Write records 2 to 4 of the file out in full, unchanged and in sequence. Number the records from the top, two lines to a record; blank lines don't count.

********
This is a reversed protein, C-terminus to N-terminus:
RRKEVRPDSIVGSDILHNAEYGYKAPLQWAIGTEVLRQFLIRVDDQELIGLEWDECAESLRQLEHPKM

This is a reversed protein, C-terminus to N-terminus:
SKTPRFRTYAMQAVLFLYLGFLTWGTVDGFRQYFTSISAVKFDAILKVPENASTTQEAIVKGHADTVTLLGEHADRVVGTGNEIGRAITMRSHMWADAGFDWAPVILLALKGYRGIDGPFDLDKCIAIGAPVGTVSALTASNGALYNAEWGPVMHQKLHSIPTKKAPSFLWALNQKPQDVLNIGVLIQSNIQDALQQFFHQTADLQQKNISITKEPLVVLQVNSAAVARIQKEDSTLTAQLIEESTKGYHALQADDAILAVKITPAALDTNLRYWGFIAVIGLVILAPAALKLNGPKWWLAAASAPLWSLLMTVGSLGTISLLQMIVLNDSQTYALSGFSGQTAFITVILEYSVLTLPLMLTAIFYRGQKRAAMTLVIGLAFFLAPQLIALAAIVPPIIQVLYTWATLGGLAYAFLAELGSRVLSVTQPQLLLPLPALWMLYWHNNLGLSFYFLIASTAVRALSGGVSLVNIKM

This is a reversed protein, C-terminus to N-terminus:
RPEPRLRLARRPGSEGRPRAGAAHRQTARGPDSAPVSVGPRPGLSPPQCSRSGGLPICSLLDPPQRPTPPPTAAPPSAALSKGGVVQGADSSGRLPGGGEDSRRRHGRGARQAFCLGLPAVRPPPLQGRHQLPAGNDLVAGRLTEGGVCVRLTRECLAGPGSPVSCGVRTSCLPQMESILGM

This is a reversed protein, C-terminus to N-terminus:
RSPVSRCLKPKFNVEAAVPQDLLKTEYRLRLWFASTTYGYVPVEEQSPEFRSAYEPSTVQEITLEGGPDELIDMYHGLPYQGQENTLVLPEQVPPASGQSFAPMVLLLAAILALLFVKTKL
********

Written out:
This is a reversed protein, C-terminus to N-terminus:
SKTPRFRTYAMQAVLFLYLGFLTWGTVDGFRQYFTSISAVKFDAILKVPENASTTQEAIVKGHADTVTLLGEHADRVVGTGNEIGRAITMRSHMWADAGFDWAPVILLALKGYRGIDGPFDLDKCIAIGAPVGTVSALTASNGALYNAEWGPVMHQKLHSIPTKKAPSFLWALNQKPQDVLNIGVLIQSNIQDALQQFFHQTADLQQKNISITKEPLVVLQVNSAAVARIQKEDSTLTAQLIEESTKGYHALQADDAILAVKITPAALDTNLRYWGFIAVIGLVILAPAALKLNGPKWWLAAASAPLWSLLMTVGSLGTISLLQMIVLNDSQTYALSGFSGQTAFITVILEYSVLTLPLMLTAIFYRGQKRAAMTLVIGLAFFLAPQLIALAAIVPPIIQVLYTWATLGGLAYAFLAELGSRVLSVTQPQLLLPLPALWMLYWHNNLGLSFYFLIASTAVRALSGGVSLVNIKM

This is a reversed protein, C-terminus to N-terminus:
RPEPRLRLARRPGSEGRPRAGAAHRQTARGPDSAPVSVGPRPGLSPPQCSRSGGLPICSLLDPPQRPTPPPTAAPPSAALSKGGVVQGADSSGRLPGGGEDSRRRHGRGARQAFCLGLPAVRPPPLQGRHQLPAGNDLVAGRLTEGGVCVRLTRECLAGPGSPVSCGVRTSCLPQMESILGM

This is a reversed protein, C-terminus to N-terminus:
RSPVSRCLKPKFNVEAAVPQDLLKTEYRLRLWFASTTYGYVPVEEQSPEFRSAYEPSTVQEITLEGGPDELIDMYHGLPYQGQENTLVLPEQVPPASGQSFAPMVLLLAAILALLFVKTKL